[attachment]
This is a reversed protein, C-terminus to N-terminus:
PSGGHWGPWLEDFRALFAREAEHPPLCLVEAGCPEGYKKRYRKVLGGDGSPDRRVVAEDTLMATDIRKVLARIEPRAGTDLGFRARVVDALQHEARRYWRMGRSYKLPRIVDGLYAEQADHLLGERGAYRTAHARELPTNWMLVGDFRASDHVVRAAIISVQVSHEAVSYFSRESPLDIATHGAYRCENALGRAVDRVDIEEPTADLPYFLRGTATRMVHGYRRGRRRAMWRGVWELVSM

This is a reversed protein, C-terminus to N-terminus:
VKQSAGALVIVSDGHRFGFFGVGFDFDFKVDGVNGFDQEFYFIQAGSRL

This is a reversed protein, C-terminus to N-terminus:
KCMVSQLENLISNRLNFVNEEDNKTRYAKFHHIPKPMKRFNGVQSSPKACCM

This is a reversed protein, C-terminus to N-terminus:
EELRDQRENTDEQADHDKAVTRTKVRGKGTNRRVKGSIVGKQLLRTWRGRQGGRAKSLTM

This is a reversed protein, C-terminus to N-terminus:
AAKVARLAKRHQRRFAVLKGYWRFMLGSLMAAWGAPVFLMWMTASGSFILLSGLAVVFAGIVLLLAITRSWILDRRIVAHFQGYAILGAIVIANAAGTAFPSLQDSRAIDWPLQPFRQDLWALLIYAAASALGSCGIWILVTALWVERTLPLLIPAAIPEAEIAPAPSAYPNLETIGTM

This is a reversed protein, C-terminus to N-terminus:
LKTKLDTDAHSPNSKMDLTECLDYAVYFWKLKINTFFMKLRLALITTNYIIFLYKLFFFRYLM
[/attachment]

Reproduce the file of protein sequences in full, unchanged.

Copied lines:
This is a reversed protein, C-terminus to N-terminus:
PSGGHWGPWLEDFRALFAREAEHPPLCLVEAGCPEGYKKRYRKVLGGDGSPDRRVVAEDTLMATDIRKVLARIEPRAGTDLGFRARVVDALQHEARRYWRMGRSYKLPRIVDGLYAEQADHLLGERGAYRTAHARELPTNWMLVGDFRASDHVVRAAIISVQVSHEAVSYFSRESPLDIATHGAYRCENALGRAVDRVDIEEPTADLPYFLRGTATRMVHGYRRGRRRAMWRGVWELVSM

This is a reversed protein, C-terminus to N-terminus:
VKQSAGALVIVSDGHRFGFFGVGFDFDFKVDGVNGFDQEFYFIQAGSRL

This is a reversed protein, C-terminus to N-terminus:
KCMVSQLENLISNRLNFVNEEDNKTRYAKFHHIPKPMKRFNGVQSSPKACCM

This is a reversed protein, C-terminus to N-terminus:
EELRDQRENTDEQADHDKAVTRTKVRGKGTNRRVKGSIVGKQLLRTWRGRQGGRAKSLTM

This is a reversed protein, C-terminus to N-terminus:
AAKVARLAKRHQRRFAVLKGYWRFMLGSLMAAWGAPVFLMWMTASGSFILLSGLAVVFAGIVLLLAITRSWILDRRIVAHFQGYAILGAIVIANAAGTAFPSLQDSRAIDWPLQPFRQDLWALLIYAAASALGSCGIWILVTALWVERTLPLLIPAAIPEAEIAPAPSAYPNLETIGTM

This is a reversed protein, C-terminus to N-terminus:
LKTKLDTDAHSPNSKMDLTECLDYAVYFWKLKINTFFMKLRLALITTNYIIFLYKLFFFRYLM